UCLA partners in new Congo Basin Institute — a ‘game-changer’ for environmental protection

 

 

 

UCLA professor Tom Smith has conducted research in Cameroon for more than 30 years, and preserving and improving the region is more than a career to him. It’s his life’s work, and now he and a major African institute have created an international partnership that could save the Congo rainforest and transform the troubled Congo Basin.

 

 

On June 20, Smith and the International Institute of Tropical Agriculture (IITA) launched the Congo Basin Institute. More than 200 officials including ambassadors, ministers, African scientists, UCLA researchers and representatives of universities from around the world gathered at IITA in Yaoundé, Cameroon for the event.

 

 

The Congo Basin Institute at IITA will provide a one-of-a-kind center to address the challenges of food and water security, climate change, biodiversity loss, public health and emerging diseases. Cameroon is a microcosm of the world’s environmental challenges, giving researchers an opportunity to study and test solutions to address deforestation, mining, fast-growing urbanization, poverty, poaching, lack of sanitation and clean water, infectious diseases and more.

 

 

“This is a game-changer for the Congo Basin,” said Smith, an evolutionary biologist in the UCLA College and director of the Center for Tropical Research at UCLA’s Institute of the Environment and Sustainability.

 

 

The new institute is a partnership between UCLA and IITA, one of the world’s largest tropical agriculture agencies with more than 20 stations and campuses across Sub-Saharan Africa. While UCLA has agreements with more than 300 international partners, the Congo Basin Institute is UCLA’s first foreign affiliate, meaning the university will have a permanent presence in Cameroon.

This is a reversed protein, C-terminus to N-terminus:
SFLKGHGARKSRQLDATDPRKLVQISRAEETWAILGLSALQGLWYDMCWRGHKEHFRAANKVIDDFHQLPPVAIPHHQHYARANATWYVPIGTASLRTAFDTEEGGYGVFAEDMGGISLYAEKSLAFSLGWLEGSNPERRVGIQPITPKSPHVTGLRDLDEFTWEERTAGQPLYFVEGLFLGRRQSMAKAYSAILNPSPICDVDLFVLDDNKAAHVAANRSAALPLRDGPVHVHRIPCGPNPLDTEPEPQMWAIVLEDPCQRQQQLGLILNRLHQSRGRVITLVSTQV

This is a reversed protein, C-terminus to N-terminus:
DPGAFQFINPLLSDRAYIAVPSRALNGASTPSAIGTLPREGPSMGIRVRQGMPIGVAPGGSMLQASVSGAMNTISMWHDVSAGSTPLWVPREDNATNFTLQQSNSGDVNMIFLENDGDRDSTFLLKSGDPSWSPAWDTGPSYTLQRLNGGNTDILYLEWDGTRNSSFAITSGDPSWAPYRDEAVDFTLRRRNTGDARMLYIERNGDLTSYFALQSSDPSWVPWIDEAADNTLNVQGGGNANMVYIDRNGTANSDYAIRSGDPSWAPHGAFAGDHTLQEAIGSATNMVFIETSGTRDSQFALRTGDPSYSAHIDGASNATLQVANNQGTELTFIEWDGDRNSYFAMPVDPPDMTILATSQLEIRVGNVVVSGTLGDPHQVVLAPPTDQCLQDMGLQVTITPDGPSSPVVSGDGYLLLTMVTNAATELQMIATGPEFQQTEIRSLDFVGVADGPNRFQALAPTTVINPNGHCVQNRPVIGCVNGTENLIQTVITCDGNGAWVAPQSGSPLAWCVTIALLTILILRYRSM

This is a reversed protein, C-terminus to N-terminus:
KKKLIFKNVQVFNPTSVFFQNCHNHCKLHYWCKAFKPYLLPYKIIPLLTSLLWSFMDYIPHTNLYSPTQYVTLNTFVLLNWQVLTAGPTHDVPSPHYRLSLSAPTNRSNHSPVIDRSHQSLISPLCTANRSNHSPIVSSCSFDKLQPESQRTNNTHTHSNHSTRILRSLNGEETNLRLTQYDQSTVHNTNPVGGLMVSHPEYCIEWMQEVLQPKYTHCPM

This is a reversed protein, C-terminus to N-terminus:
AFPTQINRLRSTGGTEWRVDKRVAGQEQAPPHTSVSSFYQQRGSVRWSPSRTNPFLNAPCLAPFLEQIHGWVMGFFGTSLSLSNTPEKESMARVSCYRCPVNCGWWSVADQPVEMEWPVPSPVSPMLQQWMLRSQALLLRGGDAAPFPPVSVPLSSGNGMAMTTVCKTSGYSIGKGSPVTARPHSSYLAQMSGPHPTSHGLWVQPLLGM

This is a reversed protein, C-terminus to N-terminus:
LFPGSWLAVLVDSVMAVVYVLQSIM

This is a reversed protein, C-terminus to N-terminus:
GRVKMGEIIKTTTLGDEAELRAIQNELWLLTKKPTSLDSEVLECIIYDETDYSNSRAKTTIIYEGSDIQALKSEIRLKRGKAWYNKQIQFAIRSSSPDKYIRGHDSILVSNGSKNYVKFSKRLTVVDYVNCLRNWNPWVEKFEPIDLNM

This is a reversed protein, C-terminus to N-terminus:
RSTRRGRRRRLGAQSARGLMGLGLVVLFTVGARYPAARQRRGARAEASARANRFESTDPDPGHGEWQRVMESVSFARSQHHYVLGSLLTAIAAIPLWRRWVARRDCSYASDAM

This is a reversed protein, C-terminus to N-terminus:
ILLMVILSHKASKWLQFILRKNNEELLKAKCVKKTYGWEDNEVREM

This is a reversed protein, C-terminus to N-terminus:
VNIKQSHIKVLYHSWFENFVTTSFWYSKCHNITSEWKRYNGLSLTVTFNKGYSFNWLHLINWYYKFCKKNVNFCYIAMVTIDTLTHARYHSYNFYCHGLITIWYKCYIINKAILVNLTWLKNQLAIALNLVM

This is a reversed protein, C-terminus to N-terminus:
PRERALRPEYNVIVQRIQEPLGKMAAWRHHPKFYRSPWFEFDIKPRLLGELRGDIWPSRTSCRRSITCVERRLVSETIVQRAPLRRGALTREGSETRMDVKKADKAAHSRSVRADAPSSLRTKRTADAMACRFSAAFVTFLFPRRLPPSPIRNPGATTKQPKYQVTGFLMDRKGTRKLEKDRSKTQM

“Many institutes that focus on the developing world are based elsewhere, such as Paris or New York, not in the developing world,” Smith said. “Researchers typically parachute in to address a single issue for five years at most, but once the program ends, the projects are not carried forward. The CBI has tremendous capacity to address Central Africa’s education, environmental and health challenges in a substantive and sustainable fashion, and to build something with a lasting impact.”

 

 

The distant Congo Basin affects lives from Cameroon to California. The 1.4 million square miles of Congo rainforest — the second largest in the world after the Amazon — inhales massive amounts of carbon, keeping it out of the atmosphere and slowing climate change. All that is threatened by deforestation, Smith said. The region is also home to many emerging and infectious diseases, such as the recent Ebola outbreak that found its way to a hospital in Texas, he added.

 

 

The institute seeks to address those and other societal challenges, while also slowing the brain drain of African scientists relocating to more developed economies, Smith said. Currently, only 20 percent of the young scholars who go overseas for higher degrees return…

 

 

Photo:  UCLA IoES

 

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